Big pat on the back for Kamloops from the Williams Lake Indian Band | iNFOnews | Thompson-Okanagan's News Source

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Big pat on the back for Kamloops from the Williams Lake Indian Band

Volunteers put away food after a lunch service at the Tk'emlups te Secwepemc Powwow grounds for B.C. Wildfire evacuees back on July 14, 2017.
September 19, 2017 - 5:00 PM

KAMLOOPS - Being evacuated during this past summer was extremely difficult for thousands of people across the province, and those from the Williams Lake Indian Band are pointing to the kindness from the people of Kamloops as something that helped get them through it.

Band chief Ann Louie recently sent a letter to Kamloops council thanking them and the city for helping them get through those tough times.

"We have heard from many of our members who evacuated to Kamloops, that stores gave discounts, restaurants gave free meals and various organizations provided other resources," Louie says in the letter. "This support significantly aided our people during this stressful and trying time."

Willie Sellars, a councillor for the Williams Lake Band, says they expected to get help from the province and emergency service providers, but what they saw from Kamloops residents was nothing short of spectacular.

"We had a number of evacuees go to Kamloops, not only because it was close to our community, but also because of family reasons," Sellars says. "What we didn't anticipate was the amount of support we got from the city of Kamloops and we are truly thankful for that.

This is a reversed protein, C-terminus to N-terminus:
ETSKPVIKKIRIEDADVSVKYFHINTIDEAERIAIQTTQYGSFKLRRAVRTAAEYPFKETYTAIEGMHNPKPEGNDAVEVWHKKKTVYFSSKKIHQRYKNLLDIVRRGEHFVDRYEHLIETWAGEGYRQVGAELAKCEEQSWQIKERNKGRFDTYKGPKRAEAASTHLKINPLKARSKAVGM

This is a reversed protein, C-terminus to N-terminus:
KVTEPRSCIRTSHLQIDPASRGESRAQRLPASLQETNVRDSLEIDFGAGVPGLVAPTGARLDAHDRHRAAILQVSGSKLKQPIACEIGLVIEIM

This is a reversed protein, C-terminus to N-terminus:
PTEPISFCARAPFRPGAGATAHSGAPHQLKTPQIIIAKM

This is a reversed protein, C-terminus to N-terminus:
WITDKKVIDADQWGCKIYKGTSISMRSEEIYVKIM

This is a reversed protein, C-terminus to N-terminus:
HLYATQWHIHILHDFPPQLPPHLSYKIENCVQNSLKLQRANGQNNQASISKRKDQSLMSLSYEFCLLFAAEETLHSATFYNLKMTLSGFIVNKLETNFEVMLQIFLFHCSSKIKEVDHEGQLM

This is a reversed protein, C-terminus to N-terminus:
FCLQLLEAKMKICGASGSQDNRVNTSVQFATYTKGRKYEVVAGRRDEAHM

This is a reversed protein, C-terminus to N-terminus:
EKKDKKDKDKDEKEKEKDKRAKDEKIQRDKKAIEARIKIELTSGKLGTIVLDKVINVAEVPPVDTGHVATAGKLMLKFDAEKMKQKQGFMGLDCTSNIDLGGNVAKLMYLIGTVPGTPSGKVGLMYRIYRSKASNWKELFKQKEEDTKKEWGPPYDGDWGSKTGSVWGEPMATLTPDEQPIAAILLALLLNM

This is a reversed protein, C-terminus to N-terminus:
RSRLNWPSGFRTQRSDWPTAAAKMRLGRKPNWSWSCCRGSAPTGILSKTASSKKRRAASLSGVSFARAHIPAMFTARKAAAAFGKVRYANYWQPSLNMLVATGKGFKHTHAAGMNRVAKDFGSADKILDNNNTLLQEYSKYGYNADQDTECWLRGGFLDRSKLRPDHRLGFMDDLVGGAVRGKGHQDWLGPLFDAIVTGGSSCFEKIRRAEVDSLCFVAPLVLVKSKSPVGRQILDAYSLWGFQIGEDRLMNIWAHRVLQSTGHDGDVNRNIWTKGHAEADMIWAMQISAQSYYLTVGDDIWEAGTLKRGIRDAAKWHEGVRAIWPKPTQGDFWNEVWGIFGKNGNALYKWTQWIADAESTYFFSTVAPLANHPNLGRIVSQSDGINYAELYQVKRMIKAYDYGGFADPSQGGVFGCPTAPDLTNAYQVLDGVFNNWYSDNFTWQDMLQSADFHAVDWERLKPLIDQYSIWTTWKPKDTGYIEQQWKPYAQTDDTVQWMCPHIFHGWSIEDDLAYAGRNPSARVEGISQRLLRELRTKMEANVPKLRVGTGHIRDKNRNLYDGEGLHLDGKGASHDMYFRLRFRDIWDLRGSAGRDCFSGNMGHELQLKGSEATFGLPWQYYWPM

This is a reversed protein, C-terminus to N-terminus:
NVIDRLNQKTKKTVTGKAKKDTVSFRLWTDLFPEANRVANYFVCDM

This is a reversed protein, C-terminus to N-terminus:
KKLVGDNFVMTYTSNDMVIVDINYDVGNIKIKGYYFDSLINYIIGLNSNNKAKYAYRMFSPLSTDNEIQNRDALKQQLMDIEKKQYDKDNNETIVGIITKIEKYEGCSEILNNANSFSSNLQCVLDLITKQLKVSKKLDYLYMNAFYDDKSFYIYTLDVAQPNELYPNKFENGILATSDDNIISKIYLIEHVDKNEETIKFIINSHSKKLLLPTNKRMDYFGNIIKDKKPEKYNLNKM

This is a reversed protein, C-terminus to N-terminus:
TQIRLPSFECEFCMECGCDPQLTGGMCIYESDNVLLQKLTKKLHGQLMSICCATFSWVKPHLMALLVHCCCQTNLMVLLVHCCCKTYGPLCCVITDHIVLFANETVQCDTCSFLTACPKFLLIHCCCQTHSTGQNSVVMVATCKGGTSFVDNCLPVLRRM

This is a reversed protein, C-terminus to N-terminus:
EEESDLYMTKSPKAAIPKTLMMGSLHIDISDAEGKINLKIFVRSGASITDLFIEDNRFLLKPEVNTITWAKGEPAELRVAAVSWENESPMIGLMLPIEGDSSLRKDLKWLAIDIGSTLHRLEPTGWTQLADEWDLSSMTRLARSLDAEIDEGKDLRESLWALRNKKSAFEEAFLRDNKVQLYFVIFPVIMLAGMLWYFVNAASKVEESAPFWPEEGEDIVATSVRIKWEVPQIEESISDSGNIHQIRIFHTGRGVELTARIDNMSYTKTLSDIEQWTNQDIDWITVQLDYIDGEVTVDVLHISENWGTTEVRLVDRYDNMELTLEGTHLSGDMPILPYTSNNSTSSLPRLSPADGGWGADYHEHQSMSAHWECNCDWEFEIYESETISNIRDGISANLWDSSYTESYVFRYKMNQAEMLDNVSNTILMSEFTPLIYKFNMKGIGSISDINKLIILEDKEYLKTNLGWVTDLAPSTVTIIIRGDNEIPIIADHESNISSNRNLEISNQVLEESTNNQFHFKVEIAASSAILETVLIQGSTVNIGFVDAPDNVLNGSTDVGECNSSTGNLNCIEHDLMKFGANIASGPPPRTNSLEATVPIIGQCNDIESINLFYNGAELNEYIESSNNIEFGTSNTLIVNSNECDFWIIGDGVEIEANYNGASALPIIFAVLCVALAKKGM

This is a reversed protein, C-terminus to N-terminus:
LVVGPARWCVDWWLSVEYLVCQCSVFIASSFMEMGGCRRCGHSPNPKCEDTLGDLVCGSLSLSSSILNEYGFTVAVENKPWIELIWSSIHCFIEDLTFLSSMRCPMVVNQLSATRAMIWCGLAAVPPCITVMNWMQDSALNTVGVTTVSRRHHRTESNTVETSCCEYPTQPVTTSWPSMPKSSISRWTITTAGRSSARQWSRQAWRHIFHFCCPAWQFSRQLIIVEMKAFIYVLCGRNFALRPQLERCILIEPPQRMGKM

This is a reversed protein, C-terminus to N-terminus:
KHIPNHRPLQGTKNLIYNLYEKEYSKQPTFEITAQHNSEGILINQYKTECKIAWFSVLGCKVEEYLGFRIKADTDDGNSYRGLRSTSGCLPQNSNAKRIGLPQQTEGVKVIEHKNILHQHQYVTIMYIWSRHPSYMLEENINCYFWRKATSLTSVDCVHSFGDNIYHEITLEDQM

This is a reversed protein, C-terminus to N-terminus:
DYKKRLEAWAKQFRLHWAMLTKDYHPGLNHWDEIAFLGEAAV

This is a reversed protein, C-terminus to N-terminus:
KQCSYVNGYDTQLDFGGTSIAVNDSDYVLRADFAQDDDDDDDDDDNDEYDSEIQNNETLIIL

"Band members are reporting back to us (about) the kindness, not only from the storefronts, but the people of Kamloops themselves. It's really just overwhelming to think of how much support is out there and how the community did come together in such a disastrous time," he says.

Acting Chief Heather McKenzie was among the band members evacuated to Kamloops. She says the council felt it was important to provide a letter of appreciation to the citizens because they know the city and its residents did so much more than was necessary.

"A great deal of businesses welcomed us in and whether they gave us free meals or they provided discounts, they just went above and beyond," she says. "So we just wanted the residents to be appreciated through the word of city council and we felt that would be the best way to reach out."

McKenzie adds several families came to Kamloops without any necessities and even though emergency support services were in place, it would have been extremely tough without the help of Kamloops residents.

"It's just like one day we were living a normal life and then we're pulled into this outrageous fire that was right in our backyard," she says.

The letter that council received will now be circulated throughout city hall and to all the emergency service providers in town who helped in the effort.

For more on B.C. wildfires and evacuations, go here.

To contact a reporter for this story, email Mike McDonald or call 250-819-3723 or email the editor. You can also submit photos, videos or news tips to the newsroom and be entered to win a monthly prize draw.

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News from © iNFOnews, 2017

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